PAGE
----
“When geek girl Elle Wittimer sees a cosplay contest sponsored by the producers of Starfield, she has to enter. First prize is an invitation to the ExcelsiCon Cosplay Ball and a meet-and-greet with the actor slated to play Federation Prince Carmindor in the reboot. Elle’s been scraping together tips from her gig at the Magic Pumpkin food truck behind her stepmother’s back, and winning this contest could be her ticket out once and for all—not to mention a fangirl’s dream come true.
      Teen actor Darien Freeman is less than thrilled about this year’s ExcelsiCon. He used to live for conventions, but now they’re nothing but jaw-aching photo sessions and awkward meet-and-greets. Playing Federation Prince Carmindor is all he’s ever wanted, but the diehard Starfield fandom has already dismissed him as just another heartthrob. As ExcelsiCon draws near, closet nerd Darien feels more and more like a fake—until he meets a girl who shows him otherwise.

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“I hide the phone under my pillow. Because I’m not a princess. And this is the impossible universe, where nothing good ever happens.”

Ashley Poston’s Geekerella is at its core an ode to fandom culture and all things deemed nerdy. If you’ve ever seen any kind of modern adaption of Cinderella, you’ll be familiar with the bones of this one. Elle Wittimer is treated unfairly by her stepmother and stepsisters, who have always regarded her as more than a little weird because of her obsession with the cult science–fiction television show Starfield. For Elle, her connection to Starfield and its characters have a lot to do with the times she spent with her father geeking out over the show. In a way, being a part of the Starfield fandom helps her to feel wholly herself and gives her blog gives her an outlet to express who she is. When she comes across an old Starfield relic of her father’s, she takes it as a sign that maybe she can finally do something for herself. In these types of stories, I’m used to reader’s perspectives being limited to one protagonist, but Geekerella features a dual perspective and so we get more than just a glimpse at who our prince charming is. Darien Freeman has just landed the biggest role of his career, stepping into the shoes of Federation Prince Carmindor as a Starfield is set for a movie reboot. Die-hard fans are immediately skeptical, including one particularly harsh blogger, but Darien is determined to be the best Carmindor he can be. While Elle’s character arc revolves around her learning to take a step of faith and finally gaining control of her own life, Darien grapples with fame being a double-edged sword. Feeling trapped most of the time, Darien is always playing a part. If it isn’t the paparazzi keeping a close eye on him, then it’s his father who is much better at playing the part of manager than being a supportive parental figure for his son. Geekerella is a quick read that encourages every nerd out there to embrace who they are in a world that may not always understand their enthusiasm while also having fun a familiar fairy tale trope.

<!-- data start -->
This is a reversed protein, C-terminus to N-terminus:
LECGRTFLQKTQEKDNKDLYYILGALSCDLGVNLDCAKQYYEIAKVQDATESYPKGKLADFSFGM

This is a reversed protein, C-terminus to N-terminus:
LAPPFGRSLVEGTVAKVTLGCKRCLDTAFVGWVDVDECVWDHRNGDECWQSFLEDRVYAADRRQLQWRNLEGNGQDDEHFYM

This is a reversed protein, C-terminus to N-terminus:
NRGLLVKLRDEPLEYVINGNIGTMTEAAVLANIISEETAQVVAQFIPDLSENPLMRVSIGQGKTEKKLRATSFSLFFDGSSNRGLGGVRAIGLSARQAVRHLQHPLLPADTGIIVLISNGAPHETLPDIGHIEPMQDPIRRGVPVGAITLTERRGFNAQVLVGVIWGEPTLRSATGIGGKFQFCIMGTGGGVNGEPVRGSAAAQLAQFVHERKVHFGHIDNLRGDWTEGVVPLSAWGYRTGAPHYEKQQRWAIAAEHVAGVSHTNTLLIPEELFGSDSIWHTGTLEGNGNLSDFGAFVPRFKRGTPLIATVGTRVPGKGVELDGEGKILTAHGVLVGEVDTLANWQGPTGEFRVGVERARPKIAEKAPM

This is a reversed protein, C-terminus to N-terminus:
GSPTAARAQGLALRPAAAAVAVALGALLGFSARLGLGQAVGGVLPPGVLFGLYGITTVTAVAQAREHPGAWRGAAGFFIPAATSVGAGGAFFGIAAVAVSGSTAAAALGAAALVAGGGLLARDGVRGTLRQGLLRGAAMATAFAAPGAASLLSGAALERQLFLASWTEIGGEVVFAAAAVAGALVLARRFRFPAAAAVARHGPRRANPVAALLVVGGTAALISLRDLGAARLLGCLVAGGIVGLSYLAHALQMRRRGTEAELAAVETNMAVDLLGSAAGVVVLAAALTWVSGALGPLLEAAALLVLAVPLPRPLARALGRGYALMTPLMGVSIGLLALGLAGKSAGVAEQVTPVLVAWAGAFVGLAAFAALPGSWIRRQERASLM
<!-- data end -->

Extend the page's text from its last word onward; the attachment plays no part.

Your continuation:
Rating: 3/5

★★★